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Is austerity the answer to economic downturn?

Anti-austerity protestors march in London on 20 June 2015 Image copyright PA
Image caption Anti-austerity protests have taken place across the world

At the heart of the current Greek debt crisis is an old debate - is it better to cut spending and raise taxes in an economic downturn, or spend your way out of it?

Greek Prime Minister Alexis Tsipras came to power on a wave of public anger over austerity measures, and he is urging the Greek people to vote against austerity once more in a snap referendum on the country's debt crisis to be held on Sunday.

Meanwhile tens of thousands of people took part in anti-austerity demonstrations across the UK in June despite the government's insistence that austerity measures are vital to cutting the deficit.

Many countries decided to cut spending and put up taxes to deal with the fallout from the 2008 financial crisis. Were they right? Has austerity worked? Four experts offer their assessment.


Stephanie Flanders: Damned if you do, and damned if you don't

Former BBC economics editor Stephanie Flanders is now chief market strategist for JP Morgan Asset Management.

"In 2009 we suddenly found ourselves in a much steeper recession than people thought, and the impact was suddenly very clear on the public finances. It pushed up budget deficits all over the world - particularly in the UK - by tens of billions.

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Image caption International leaders used the 2009 G20 summit in London to broker a co-ordinated global stimulus

"No one was making any money or paying any tax, meanwhile the unemployment numbers were going up quite quickly and that was pushing up costs. There was a moment leading up to the G20 summit in London in 2009 where leaders said 'we've got to have a global co-ordinated stimulus'.

"They were all on one side saying, 'we've got to not worry too much about borrowing going up, because governments are the only ones who can afford to do this at a time when households and companies are also cutting back'.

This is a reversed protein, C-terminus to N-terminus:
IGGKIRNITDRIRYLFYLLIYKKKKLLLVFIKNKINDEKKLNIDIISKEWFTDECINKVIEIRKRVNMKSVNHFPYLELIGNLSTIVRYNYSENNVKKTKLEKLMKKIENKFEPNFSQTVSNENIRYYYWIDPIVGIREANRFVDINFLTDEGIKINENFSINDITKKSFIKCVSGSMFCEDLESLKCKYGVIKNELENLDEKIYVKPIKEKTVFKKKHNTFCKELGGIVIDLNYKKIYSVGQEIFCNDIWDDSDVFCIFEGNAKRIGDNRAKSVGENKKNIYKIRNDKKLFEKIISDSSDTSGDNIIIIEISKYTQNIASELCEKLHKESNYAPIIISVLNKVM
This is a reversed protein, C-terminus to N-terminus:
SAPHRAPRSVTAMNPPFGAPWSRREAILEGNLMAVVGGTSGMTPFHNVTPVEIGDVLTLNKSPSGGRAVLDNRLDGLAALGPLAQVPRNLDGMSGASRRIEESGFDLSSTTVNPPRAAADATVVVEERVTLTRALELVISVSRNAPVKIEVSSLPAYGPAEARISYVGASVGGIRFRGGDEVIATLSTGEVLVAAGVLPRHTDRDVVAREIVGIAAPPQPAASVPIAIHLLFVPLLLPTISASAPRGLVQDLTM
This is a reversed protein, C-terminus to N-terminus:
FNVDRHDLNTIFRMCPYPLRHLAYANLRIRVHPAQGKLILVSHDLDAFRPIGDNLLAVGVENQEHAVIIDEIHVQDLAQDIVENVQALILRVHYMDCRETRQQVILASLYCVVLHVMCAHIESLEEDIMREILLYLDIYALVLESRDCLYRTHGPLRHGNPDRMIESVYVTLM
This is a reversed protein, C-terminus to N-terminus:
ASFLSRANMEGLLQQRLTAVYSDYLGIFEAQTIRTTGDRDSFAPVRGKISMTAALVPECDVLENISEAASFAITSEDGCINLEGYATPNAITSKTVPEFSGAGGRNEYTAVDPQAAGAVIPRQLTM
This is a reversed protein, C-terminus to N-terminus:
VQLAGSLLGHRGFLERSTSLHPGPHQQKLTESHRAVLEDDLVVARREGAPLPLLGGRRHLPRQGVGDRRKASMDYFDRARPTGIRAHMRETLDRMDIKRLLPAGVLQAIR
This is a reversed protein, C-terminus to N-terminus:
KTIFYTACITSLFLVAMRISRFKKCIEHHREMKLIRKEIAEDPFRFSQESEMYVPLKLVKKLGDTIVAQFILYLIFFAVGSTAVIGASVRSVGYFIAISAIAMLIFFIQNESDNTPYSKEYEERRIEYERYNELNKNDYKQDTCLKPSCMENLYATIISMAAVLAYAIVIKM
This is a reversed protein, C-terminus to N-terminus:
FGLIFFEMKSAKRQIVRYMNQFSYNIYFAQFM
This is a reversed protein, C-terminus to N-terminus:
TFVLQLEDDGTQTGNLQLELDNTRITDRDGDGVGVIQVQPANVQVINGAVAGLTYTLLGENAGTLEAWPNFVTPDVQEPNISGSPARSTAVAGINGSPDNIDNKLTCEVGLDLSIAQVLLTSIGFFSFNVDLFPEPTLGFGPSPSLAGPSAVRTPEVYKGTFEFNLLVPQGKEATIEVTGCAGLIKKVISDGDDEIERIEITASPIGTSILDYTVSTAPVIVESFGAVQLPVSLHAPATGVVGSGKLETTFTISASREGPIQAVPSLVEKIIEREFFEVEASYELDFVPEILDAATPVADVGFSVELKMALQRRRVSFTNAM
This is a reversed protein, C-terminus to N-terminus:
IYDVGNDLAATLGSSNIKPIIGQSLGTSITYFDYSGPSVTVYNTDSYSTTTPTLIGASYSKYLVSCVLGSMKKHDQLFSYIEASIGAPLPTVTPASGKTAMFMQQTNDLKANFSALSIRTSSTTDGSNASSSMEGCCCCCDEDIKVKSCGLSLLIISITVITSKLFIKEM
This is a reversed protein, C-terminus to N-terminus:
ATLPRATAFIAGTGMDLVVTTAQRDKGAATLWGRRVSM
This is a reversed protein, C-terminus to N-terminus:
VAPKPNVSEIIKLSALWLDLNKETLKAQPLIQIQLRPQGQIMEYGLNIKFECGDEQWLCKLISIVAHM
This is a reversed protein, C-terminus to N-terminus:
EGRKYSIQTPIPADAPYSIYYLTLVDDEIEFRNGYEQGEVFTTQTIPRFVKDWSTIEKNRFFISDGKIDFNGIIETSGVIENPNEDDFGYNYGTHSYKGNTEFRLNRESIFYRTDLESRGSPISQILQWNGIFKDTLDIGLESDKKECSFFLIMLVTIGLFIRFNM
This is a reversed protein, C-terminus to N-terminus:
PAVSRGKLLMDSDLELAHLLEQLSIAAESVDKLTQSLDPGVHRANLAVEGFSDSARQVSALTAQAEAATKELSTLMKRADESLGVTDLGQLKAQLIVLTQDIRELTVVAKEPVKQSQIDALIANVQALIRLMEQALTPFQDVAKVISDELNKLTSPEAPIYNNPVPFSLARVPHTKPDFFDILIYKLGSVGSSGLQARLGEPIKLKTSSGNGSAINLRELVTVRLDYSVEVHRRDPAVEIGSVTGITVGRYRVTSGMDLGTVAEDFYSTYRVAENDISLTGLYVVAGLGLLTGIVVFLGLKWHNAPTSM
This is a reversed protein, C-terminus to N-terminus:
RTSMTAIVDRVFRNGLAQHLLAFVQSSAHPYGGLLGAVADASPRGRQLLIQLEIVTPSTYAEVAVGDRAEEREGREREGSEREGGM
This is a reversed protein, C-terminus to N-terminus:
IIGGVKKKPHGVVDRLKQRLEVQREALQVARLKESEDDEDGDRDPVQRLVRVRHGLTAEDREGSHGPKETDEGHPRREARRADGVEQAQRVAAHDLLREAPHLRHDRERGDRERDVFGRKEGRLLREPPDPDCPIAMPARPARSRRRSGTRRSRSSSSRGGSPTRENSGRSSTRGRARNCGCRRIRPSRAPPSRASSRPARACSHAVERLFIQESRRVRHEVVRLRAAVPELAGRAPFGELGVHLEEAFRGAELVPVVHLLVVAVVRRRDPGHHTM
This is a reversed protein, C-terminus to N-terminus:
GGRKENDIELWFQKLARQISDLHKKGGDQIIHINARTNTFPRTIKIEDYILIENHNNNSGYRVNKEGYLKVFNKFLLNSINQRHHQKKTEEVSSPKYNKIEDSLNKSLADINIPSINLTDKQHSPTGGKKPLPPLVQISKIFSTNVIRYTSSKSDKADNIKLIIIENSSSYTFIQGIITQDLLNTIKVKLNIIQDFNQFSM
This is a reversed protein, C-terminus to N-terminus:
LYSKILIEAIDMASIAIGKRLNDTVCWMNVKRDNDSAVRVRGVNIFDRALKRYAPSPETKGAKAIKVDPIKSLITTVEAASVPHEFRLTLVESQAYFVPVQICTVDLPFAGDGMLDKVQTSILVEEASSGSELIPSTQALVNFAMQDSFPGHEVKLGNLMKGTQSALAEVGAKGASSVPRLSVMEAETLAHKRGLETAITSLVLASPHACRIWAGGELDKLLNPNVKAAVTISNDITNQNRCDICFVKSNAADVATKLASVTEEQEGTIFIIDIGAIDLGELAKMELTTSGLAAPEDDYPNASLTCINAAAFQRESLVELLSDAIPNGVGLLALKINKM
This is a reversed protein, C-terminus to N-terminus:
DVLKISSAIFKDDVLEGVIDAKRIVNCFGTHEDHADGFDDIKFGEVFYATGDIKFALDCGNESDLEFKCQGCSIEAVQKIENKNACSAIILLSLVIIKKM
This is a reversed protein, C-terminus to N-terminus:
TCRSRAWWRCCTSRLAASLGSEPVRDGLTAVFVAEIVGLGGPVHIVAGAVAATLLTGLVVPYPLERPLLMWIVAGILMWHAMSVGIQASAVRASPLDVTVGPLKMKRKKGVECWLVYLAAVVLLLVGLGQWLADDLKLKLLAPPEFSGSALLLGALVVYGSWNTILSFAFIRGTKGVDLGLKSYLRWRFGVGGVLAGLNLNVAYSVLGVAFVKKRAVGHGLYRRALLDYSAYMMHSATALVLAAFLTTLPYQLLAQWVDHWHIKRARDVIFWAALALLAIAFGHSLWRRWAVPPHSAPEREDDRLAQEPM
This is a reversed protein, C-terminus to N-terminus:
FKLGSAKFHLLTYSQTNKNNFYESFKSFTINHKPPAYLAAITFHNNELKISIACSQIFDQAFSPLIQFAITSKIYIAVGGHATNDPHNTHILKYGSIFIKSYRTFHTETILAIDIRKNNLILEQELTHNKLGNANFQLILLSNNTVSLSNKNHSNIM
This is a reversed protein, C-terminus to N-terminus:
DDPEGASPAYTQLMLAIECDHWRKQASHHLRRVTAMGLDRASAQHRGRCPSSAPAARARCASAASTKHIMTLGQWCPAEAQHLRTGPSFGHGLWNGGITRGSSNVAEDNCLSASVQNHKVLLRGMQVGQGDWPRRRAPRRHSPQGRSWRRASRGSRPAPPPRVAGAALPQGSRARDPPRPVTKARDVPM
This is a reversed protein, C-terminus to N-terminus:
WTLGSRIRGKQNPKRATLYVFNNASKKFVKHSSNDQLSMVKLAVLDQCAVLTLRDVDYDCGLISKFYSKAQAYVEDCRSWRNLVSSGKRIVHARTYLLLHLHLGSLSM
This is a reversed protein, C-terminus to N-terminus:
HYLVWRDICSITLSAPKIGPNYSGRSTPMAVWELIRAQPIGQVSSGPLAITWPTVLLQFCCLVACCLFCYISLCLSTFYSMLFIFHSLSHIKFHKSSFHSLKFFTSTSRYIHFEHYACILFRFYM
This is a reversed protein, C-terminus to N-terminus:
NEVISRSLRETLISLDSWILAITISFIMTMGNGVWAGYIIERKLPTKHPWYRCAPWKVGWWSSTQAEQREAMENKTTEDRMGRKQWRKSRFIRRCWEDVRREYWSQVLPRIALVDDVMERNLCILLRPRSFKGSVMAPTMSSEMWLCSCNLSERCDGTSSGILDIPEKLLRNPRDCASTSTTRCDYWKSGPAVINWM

"[As a result] you saw the start of a recovery in most countries, and at the same time these horrendous borrowing numbers were coming in which we hadn't ever seen in peace time. And there were mutterings: 'Hang on, we're going to face an awful lot of pain to get that down, shouldn't we start doing that now?'.

"So they faced that dilemma: 'we've saved the economy, how quickly do we start to raise taxes again and cut spending to get our public finances in order and how quickly can we afford to do that without hurting this still fragile recovery?'

"If you think the economy is going to carry on growing, then you want to take a bit of that growth and start to put it back into the government coffers.

"You want to have taxes going up, certainly some plans to rein in spending, but of course the contrary argument is you can't assume that growth, because some of it is coming from what you're doing to prop up the economy.

"Unless you know that there's going to be other demand out there to make up the gap, you might face the economy slipping back into recession and then the borrowing is going be even worse.

"If the international lenders start to worry about whether you're going to pay it back, they start to charge you more interest, and if they charge you more interest, then your interest rates of course go up, and that pushes up your borrowing as well - you might be damned if you do, and damned if you don't.


Philip Coggan: Too much austerity can be counterproductive

Philip Coggan writes for The Economist.

"Most people think of being austere as living a very quiet life, not spending too much, especially not spending more than you earn. But that's not what economists mean by austerity. Economists mean the change in your financial position.

"Britain went from spending 11% of GDP more than it earned in one year to 9% of GDP more than it earned. That is still doling out money to the rest of the economy, but technically the change of position means that they're cutting spending, or raising taxes, and that makes the policy austere.

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Image caption Chancellor George Osborne increased VAT from 17.5% to 20% in his first budget in 2010

"There was one big tax rise - VAT - at the start of the parliament, and then there were big cuts to capital spending on new schools, new hospitals, new roads.

"[Austerity] was very strong for the first two years, so up to the middle of 2012. From that point on, the amount of austerity - the amount of cutting - slowed quite significantly. Some people argue that the government changed tack, and to the extent that the UK economy recovered, then that was all down to this change of tack.

"I don't think we can absolutely sure [whether austerity worked]. To have a proper scientific experiment, you need a control, in which case you need to rerun the economy without what the government did and see what happened. Alas we can never do that.